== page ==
Life is sometimes a surprise and a delight: thankful for a miniature murmuration of starlings

I don’t know what Leonard Cohen had in mind when he sang about a bird on a wire. I’ve always imagined it was a caged bird. But yesterday, I wondered if he was writing about Starlings.

I was sitting at a stop light, behind a woman who was determined to drive six miles below the speed limit, unless I tried to pass her, in which case she raced to the precipice of the speed limit. I was trapped behind her, impatient on a cloudy, mucky day. I wanted to be home.

Instead I was behind her in traffic, destined to stay below the speed limit and to catch as many red lights as is possible on U.S. Route 6 between Orland Park and Flossmoor.

As I sat at the light I looked up and noticed birds on the electrical wires. Dozens and dozens of birds, very likely Starlings. To my right they were bunched up, one indecipherable from another. On the wire above the stop light in front of me, they were spaced out, one or two just landing, fluttering, settling.

Just as the last of them settled, one down the line rose up and took flight and then Starling hell broke loose. Dozens of them took to the air. To my right, they lifted as if they were one entity, but then began breaking apart and falling into formation.

At one point, they seemed confused, flying toward each other, just missing head on collisions, but then they hit their stride. They flew right and left and down. One group went one direction, the other group flew away and then they flew back together, as if they were connected by invisible strings. Their turns were sudden, all held in the frame of my front windshield.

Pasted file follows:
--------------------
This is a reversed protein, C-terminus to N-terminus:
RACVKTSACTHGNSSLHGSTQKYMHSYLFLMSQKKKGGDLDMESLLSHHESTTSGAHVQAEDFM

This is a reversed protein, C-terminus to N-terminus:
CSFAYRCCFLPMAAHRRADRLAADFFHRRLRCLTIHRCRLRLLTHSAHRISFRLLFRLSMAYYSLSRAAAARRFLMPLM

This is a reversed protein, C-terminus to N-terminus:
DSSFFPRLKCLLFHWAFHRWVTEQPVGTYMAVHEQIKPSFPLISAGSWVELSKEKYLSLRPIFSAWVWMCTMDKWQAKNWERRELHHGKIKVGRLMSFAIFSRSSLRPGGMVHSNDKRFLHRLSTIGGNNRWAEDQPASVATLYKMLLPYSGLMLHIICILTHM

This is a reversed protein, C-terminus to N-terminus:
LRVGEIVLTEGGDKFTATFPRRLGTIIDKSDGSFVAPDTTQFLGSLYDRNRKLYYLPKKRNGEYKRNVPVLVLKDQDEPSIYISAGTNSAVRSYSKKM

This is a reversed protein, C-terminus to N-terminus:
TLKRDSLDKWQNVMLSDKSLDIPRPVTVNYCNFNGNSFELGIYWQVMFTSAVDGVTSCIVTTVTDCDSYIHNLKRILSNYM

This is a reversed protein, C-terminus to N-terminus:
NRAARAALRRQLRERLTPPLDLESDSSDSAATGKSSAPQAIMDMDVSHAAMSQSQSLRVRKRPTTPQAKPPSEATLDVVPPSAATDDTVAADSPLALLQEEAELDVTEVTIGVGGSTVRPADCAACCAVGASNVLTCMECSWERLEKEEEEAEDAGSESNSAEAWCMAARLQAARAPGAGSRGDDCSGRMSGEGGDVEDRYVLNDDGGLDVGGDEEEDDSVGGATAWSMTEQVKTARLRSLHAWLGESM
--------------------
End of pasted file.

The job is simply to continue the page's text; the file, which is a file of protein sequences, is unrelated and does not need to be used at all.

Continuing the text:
Some of the group flew like they were like ink spreading on fibrous paper. But another group were clearly individuals moving in unison, each wingspan decipherable to my eyes.

As suddenly as they flew up, they flew back to their wires, to be as they were before. The group to the right, tucked in next to each other so closely they looked like one entity. The group in front of me were spread out and striking a variety of poses.

These birds are a mystery to me. I don’t know how they do what they do, and I don’t know why they do what they do. But they are beautiful to watch. I’m not much of a fan of nature being seen through soft and fuzzy eyes. Starlings are murder to be around when they’re in your backyard. They’re loud and aggressive and pretty ugly.

But they move together in ways that are hard for me to understand. In fact, yesterday, I didn’t really want to understand. I just wanted to watch them. They surprised me and delighted me.

Life is like that sometimes. A surprise and a delight. You’re sitting at a stoplight and these birds are what they are. Whether you see them or don’t, they’re doing their acrobatics or huddling on electrical wires.

Thanks to traffic and a slow driver who thwarted me, I did see them.

Here is an extraordinary video of starlings flying in a huge group. It’s called a “murmuration.”

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